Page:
Myths and Little Things

I’ve been meaning to do this for quite a while now, because these things continue to pop up within 30Plus, and I’m sure we’re not the only ones who care about such matters.


Thou shalt be cap stable.

Many new to ratting in null-sec are told this, and, for a beginner, it’s not bad advice. Where the myth begins, though, is when fully capable pilots insist on having their ship cap stable. For an AFK ratting ship, such as an Ishtar, cap stability is a no-brainer. But, for someone who is ratting at the keyboard, to insist on their ship remaining cap stable is counterproductive in a couple of ways.

First and foremost, as I have stated many times in the past, you don’t get paid to tank rats. Every module slot that is used to achieve cap stability is one module less with which to apply damage. As I have also said many times before; wrecks don’t shoot back. So, increasing your DPS will see a better return in ISK per hour, while also handing out a secondary benefit, which is reason number two.

Having to balance cap usage against tank health is very good practice for your overall gaming ability, including PVP. So many ratting ships are lost to neuting by hostiles it’s ridiculous. This is because, when the ratter is actually at the keyboard, he is completely unaware of his cap being drained until all his uber cap-stable tanking mods suddenly turn off and he melts like a two dollar ice cream on a sunny day. The ideal is to set your capacitor and tank alarms (shield or armor) so that switching the repairer on and off is fairly simple. This segues nicely into myth 2:

PVE in Eve is boring.

Okay, I agree that ratting and mission running are not the hands shaking, sweat dripping adrenaline rush that Eve PVP is, but it is only as boring as the player makes it. For me, ratting is a constant challenge; a race against the clock for that next bounty tick to be higher than the previous. Multi-boxing two ships (currently an Eos and a Vindicator) together is good fun, as well as being excellent training for PVP. That’s because it is, like Eve PVP, a click-fest.

You must be watching constantly, balancing cap and shields on the Vindicator, using guns, drones and web to maximize their effectiveness. Due to the in-your-face nature of the blaster Vindicator, you must monitor range and prioritize targets accordingly, sometimes having to switch ammo for that pesky Dire cruiser you missed. Some of my corp-mates rat this way, and are using Rattlesnakes, Tengus, carriers and command ships instead of the ubiquitous Ishtars, simply for the fun of trying to extract the highest performance possible.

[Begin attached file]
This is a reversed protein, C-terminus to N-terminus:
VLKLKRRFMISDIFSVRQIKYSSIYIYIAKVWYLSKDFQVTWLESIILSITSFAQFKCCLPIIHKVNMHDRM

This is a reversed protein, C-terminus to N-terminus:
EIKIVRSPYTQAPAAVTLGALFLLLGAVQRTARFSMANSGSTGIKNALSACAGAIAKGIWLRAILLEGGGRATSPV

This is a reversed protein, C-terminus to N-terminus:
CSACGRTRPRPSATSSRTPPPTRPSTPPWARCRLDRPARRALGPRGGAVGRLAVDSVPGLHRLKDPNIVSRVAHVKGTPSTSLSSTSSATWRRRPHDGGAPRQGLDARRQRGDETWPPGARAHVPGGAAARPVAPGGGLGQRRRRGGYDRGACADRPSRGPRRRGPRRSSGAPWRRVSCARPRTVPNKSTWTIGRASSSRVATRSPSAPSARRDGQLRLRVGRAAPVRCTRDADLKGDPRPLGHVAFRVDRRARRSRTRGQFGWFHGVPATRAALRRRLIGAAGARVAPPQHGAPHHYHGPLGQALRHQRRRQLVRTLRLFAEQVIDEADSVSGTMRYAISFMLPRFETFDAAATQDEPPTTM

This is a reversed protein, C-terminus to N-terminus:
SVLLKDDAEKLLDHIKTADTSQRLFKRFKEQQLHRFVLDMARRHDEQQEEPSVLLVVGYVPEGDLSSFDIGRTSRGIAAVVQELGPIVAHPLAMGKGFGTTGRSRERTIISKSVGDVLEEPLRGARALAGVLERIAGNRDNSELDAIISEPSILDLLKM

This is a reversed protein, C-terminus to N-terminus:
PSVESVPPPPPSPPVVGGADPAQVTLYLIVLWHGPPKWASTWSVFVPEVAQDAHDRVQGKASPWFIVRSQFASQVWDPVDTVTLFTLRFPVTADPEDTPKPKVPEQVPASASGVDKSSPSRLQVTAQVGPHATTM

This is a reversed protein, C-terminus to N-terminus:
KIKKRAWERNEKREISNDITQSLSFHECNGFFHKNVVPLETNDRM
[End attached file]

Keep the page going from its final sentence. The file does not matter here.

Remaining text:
There is a strong knock-on effect to this attitude, too. Many of our guys get into the thrill of the chase to the point where they jump into PVP, as that’s the next level for that kind of fun. Indeed, hostiles find that, instead of quickly killing that apparent AFKtar, they get neuted out and watch their Stratios melt before their eyes, while the Ishtar’s shields are still at 100%. That’s because, once a ratter gets out of the wrong mindset, some twit in a Stratios is just another rat, albeit a harder target to kill.

Passive Alignment.

I still hear this one bandied about the traps from time to time. I have written about this before, many years ago. It has been thoroughly tested, and having your ship pointed in a certain direction while sitting still makes not one iota of difference to the time it will take to get into warp. This is because the game mechanics do not see your ship graphically, but as a pair of ellipses in the shape of a cross. Your ship has no front, back or sides, and the only thing affecting time taken to get to warp is the speed and direction of travel. This one was busted years ago, but it still persists.

True-sec Affects Rat Bounties.

I heard this one put to a new recruit by a very long-term player. In terms of belt rats, this holds true, the lower the true-sec, the better the belt rats. But, for anomalies, it simply isn’t true. One can run a Forsaken Hub in a -0.1 system, or a -0.01 system and see not one ISK difference in average ticks. The only difference governed by true-sec is what sites will spawn, and whether there is the chance of an officer spawn in the belts or not (-0.8 and lower only for officers). Yet, a quick look at Dotlan will show that many players still think it makes a difference, and it’s standing room only in low true-sec systems, even though there’s only one or two people running belts and sanctums.

Never Rat With a Hostile in System.

This mantra is both idiotic and lazy. Eve has so many intelligence gathering avenues that you can easily establish the one thing that you need to know about that cloaky in local; is he a viable threat, or not? Many cloaky campers are no threat at all, in fact. A quick check of their personal and corp kill-boards will quickly establish what their modus operandi is. Look at their losses especially. If the intel for your area is sub-par, and you don’t know what the hostile is in, their kill-board will tell you what they usually fly. Most important of all is; do they use a cyno? If they do, indeed, use a cyno, what do they drop? If they drop a gang, then, yes, leave that system empty and starve them out. Regardless of what they may claim about a contract in local, no self-respecting hot- dropper is going to go days without a kill. If they’re willing to sit in a system for a week, they have nothing better to do, which means they’re rubbish at PVP. After all, anyone paying them to sit in a system for a month would now have to fork out 1.2 billion ISK. That’s an awful lot of money just to annoy someone.

That’s just a couple of common myths I hear quite often, and I thought someone might benefit from a share.



4 responses to “Myths and Little Things

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